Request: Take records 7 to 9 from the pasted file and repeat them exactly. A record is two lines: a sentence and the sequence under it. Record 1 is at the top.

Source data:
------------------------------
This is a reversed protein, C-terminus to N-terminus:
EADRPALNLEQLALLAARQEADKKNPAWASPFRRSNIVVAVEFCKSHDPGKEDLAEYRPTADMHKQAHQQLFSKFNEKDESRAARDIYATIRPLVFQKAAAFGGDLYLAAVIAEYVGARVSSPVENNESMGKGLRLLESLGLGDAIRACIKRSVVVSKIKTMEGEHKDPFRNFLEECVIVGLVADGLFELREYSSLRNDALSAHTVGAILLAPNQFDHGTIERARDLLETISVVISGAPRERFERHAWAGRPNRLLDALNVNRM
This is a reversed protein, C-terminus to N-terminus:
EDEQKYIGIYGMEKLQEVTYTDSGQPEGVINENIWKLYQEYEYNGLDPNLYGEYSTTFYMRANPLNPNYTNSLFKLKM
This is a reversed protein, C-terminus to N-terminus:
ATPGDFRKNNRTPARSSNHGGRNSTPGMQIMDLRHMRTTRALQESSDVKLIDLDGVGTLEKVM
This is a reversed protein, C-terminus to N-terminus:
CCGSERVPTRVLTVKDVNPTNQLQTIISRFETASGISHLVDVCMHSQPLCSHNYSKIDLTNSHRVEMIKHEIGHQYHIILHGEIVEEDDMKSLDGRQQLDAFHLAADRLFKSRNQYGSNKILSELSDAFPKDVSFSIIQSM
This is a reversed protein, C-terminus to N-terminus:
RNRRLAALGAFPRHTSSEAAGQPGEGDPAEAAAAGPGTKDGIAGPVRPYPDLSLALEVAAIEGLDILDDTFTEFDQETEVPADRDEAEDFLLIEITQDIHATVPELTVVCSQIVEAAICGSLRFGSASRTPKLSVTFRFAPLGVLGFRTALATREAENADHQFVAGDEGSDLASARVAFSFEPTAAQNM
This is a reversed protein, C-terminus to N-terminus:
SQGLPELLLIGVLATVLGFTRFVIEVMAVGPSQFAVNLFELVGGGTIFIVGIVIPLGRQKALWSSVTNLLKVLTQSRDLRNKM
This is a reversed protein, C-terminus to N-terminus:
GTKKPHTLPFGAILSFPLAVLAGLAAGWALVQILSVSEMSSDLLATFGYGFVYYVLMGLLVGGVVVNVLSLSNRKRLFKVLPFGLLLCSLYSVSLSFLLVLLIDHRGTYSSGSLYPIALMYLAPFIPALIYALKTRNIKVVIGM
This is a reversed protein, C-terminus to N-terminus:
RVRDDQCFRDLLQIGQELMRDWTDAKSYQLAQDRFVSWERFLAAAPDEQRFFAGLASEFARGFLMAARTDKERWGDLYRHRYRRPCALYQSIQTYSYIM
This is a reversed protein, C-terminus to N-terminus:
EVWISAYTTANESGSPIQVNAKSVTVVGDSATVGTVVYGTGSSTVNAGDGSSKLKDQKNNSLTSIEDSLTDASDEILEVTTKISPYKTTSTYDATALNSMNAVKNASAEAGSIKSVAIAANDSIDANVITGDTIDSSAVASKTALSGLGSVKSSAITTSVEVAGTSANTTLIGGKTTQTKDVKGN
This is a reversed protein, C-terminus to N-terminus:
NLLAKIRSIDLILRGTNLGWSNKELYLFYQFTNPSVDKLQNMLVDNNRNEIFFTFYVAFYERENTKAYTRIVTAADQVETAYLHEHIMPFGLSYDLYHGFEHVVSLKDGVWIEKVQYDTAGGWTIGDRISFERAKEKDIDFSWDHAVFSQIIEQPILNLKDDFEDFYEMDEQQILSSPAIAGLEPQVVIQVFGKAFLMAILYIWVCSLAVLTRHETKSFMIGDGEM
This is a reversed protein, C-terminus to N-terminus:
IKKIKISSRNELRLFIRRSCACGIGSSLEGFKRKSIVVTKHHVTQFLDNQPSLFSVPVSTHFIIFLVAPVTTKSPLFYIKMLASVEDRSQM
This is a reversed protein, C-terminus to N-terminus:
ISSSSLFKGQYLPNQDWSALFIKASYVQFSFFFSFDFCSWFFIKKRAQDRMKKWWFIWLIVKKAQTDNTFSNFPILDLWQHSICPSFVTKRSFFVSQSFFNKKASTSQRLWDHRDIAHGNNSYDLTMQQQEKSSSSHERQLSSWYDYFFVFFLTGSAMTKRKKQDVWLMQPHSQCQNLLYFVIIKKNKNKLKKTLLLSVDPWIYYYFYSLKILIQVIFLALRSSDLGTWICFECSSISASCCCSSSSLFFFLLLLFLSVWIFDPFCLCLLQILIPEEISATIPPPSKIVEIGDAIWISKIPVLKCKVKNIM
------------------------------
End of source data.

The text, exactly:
This is a reversed protein, C-terminus to N-terminus:
GTKKPHTLPFGAILSFPLAVLAGLAAGWALVQILSVSEMSSDLLATFGYGFVYYVLMGLLVGGVVVNVLSLSNRKRLFKVLPFGLLLCSLYSVSLSFLLVLLIDHRGTYSSGSLYPIALMYLAPFIPALIYALKTRNIKVVIGM
This is a reversed protein, C-terminus to N-terminus:
RVRDDQCFRDLLQIGQELMRDWTDAKSYQLAQDRFVSWERFLAAAPDEQRFFAGLASEFARGFLMAARTDKERWGDLYRHRYRRPCALYQSIQTYSYIM
This is a reversed protein, C-terminus to N-terminus:
EVWISAYTTANESGSPIQVNAKSVTVVGDSATVGTVVYGTGSSTVNAGDGSSKLKDQKNNSLTSIEDSLTDASDEILEVTTKISPYKTTSTYDATALNSMNAVKNASAEAGSIKSVAIAANDSIDANVITGDTIDSSAVASKTALSGLGSVKSSAITTSVEVAGTSANTTLIGGKTTQTKDVKGN